The euro and the health of the European Union are also a deep concern.

 

Also coming up in the economy:

Reports on existing home sales on Tuesday and new-home sales on Wednesday. The former is likely to show a gain for May because the National Association of Realtors counts sales actually closed. The reason: The homebuyer tax credits expired on April 30, and sales are supposed to close by June 30. There's been lots of activity to get deals done. Look for a seasonally adjusted sales rate above 6 million units.

The Commerce Department will probably show a decline in new-home sales to 420,000 units or so. That's because the department counts contracts signed but not yet closed. And builders have been reporting that slowing activity since April 30.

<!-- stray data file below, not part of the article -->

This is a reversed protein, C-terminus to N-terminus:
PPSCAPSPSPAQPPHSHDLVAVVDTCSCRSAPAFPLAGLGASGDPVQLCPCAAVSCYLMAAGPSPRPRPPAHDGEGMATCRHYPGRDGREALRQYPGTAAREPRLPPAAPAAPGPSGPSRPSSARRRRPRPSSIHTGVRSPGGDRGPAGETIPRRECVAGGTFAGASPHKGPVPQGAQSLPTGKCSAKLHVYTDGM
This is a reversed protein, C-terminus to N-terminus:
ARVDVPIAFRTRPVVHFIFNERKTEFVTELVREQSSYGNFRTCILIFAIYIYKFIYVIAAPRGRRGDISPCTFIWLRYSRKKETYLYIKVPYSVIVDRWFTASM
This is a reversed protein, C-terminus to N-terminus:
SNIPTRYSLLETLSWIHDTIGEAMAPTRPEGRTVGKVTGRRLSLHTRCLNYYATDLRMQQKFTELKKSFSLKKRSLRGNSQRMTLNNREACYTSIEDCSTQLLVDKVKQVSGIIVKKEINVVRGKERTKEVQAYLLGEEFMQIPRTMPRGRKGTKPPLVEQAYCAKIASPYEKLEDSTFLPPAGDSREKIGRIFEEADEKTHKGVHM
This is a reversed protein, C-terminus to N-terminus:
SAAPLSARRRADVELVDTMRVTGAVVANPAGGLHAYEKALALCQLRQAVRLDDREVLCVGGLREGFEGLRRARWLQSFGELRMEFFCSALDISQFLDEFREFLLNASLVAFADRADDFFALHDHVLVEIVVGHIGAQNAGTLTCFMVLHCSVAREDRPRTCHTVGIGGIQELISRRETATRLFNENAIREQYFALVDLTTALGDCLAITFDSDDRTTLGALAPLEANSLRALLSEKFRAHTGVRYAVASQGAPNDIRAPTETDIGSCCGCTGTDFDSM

Durable-goods orders, due on Thursday. This is expected to show a decline. Orders for new Boeing (BA) commercial aircraft fell to just five in the month. Metals prices were lower.

Gross domestic product, due Friday. This is a revision of earlier reports on first-quarter growth. Analysts see this holding at around 3%. Anything lower would hit markets hard.

Consumer sentiment, due from the University of Michigan on Friday. The question is whether the gloom from BP's oil spill plus the worry about the euro turmoil will dampen consumer spirits. Homebuilder Toll Bros. (TOL) made that argument this week in reporting disappoint results.

Does Research In Motion still have momentum?
With all the hype about Apple's iPhone 4, the question is where Research In Motion stands.Research In Motion

Its BlackBerry device has huge fans among corporate users. It has a pretty good consumer audience. But there's lots of talk that Apple (AAPL) is finally making inroads into the corporate market, and the worry is that Apple will overwhelm the Canadian company.